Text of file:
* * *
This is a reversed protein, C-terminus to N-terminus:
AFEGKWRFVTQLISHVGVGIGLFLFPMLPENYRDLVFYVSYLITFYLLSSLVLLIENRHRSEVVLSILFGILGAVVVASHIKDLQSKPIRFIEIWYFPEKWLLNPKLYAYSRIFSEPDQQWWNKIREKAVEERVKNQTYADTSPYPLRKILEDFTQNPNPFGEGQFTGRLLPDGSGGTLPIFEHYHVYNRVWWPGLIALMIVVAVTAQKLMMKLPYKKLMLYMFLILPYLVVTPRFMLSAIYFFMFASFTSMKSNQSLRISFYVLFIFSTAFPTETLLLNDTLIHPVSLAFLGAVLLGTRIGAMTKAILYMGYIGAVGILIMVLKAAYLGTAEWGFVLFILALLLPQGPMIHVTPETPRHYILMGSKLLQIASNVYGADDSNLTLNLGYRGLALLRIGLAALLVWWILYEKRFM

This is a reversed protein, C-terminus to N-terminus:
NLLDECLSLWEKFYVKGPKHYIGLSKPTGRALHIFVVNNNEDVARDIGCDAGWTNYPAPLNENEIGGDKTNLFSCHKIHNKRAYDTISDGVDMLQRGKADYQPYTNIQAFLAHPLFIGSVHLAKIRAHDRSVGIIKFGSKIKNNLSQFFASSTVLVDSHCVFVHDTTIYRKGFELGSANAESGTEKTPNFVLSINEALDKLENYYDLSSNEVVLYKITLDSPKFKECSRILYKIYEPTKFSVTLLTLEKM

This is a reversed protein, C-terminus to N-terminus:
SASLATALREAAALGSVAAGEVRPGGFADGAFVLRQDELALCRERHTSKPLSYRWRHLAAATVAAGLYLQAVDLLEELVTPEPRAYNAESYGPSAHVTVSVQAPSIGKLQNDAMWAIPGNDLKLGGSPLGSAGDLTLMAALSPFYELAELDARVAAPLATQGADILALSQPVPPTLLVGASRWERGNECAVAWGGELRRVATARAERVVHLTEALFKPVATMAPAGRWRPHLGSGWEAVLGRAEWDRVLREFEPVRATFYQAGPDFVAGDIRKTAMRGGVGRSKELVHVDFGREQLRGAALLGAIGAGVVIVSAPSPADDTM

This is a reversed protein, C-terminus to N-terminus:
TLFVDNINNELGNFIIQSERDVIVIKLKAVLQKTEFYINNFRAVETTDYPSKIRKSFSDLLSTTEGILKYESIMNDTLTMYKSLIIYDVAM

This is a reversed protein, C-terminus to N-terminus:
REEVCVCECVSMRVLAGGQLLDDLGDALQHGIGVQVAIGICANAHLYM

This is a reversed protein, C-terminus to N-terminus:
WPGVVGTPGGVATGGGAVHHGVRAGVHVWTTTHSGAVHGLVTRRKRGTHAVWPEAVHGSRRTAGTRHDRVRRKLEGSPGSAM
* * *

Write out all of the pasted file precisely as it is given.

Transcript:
This is a reversed protein, C-terminus to N-terminus:
AFEGKWRFVTQLISHVGVGIGLFLFPMLPENYRDLVFYVSYLITFYLLSSLVLLIENRHRSEVVLSILFGILGAVVVASHIKDLQSKPIRFIEIWYFPEKWLLNPKLYAYSRIFSEPDQQWWNKIREKAVEERVKNQTYADTSPYPLRKILEDFTQNPNPFGEGQFTGRLLPDGSGGTLPIFEHYHVYNRVWWPGLIALMIVVAVTAQKLMMKLPYKKLMLYMFLILPYLVVTPRFMLSAIYFFMFASFTSMKSNQSLRISFYVLFIFSTAFPTETLLLNDTLIHPVSLAFLGAVLLGTRIGAMTKAILYMGYIGAVGILIMVLKAAYLGTAEWGFVLFILALLLPQGPMIHVTPETPRHYILMGSKLLQIASNVYGADDSNLTLNLGYRGLALLRIGLAALLVWWILYEKRFM

This is a reversed protein, C-terminus to N-terminus:
NLLDECLSLWEKFYVKGPKHYIGLSKPTGRALHIFVVNNNEDVARDIGCDAGWTNYPAPLNENEIGGDKTNLFSCHKIHNKRAYDTISDGVDMLQRGKADYQPYTNIQAFLAHPLFIGSVHLAKIRAHDRSVGIIKFGSKIKNNLSQFFASSTVLVDSHCVFVHDTTIYRKGFELGSANAESGTEKTPNFVLSINEALDKLENYYDLSSNEVVLYKITLDSPKFKECSRILYKIYEPTKFSVTLLTLEKM

This is a reversed protein, C-terminus to N-terminus:
SASLATALREAAALGSVAAGEVRPGGFADGAFVLRQDELALCRERHTSKPLSYRWRHLAAATVAAGLYLQAVDLLEELVTPEPRAYNAESYGPSAHVTVSVQAPSIGKLQNDAMWAIPGNDLKLGGSPLGSAGDLTLMAALSPFYELAELDARVAAPLATQGADILALSQPVPPTLLVGASRWERGNECAVAWGGELRRVATARAERVVHLTEALFKPVATMAPAGRWRPHLGSGWEAVLGRAEWDRVLREFEPVRATFYQAGPDFVAGDIRKTAMRGGVGRSKELVHVDFGREQLRGAALLGAIGAGVVIVSAPSPADDTM

This is a reversed protein, C-terminus to N-terminus:
TLFVDNINNELGNFIIQSERDVIVIKLKAVLQKTEFYINNFRAVETTDYPSKIRKSFSDLLSTTEGILKYESIMNDTLTMYKSLIIYDVAM

This is a reversed protein, C-terminus to N-terminus:
REEVCVCECVSMRVLAGGQLLDDLGDALQHGIGVQVAIGICANAHLYM

This is a reversed protein, C-terminus to N-terminus:
WPGVVGTPGGVATGGGAVHHGVRAGVHVWTTTHSGAVHGLVTRRKRGTHAVWPEAVHGSRRTAGTRHDRVRRKLEGSPGSAM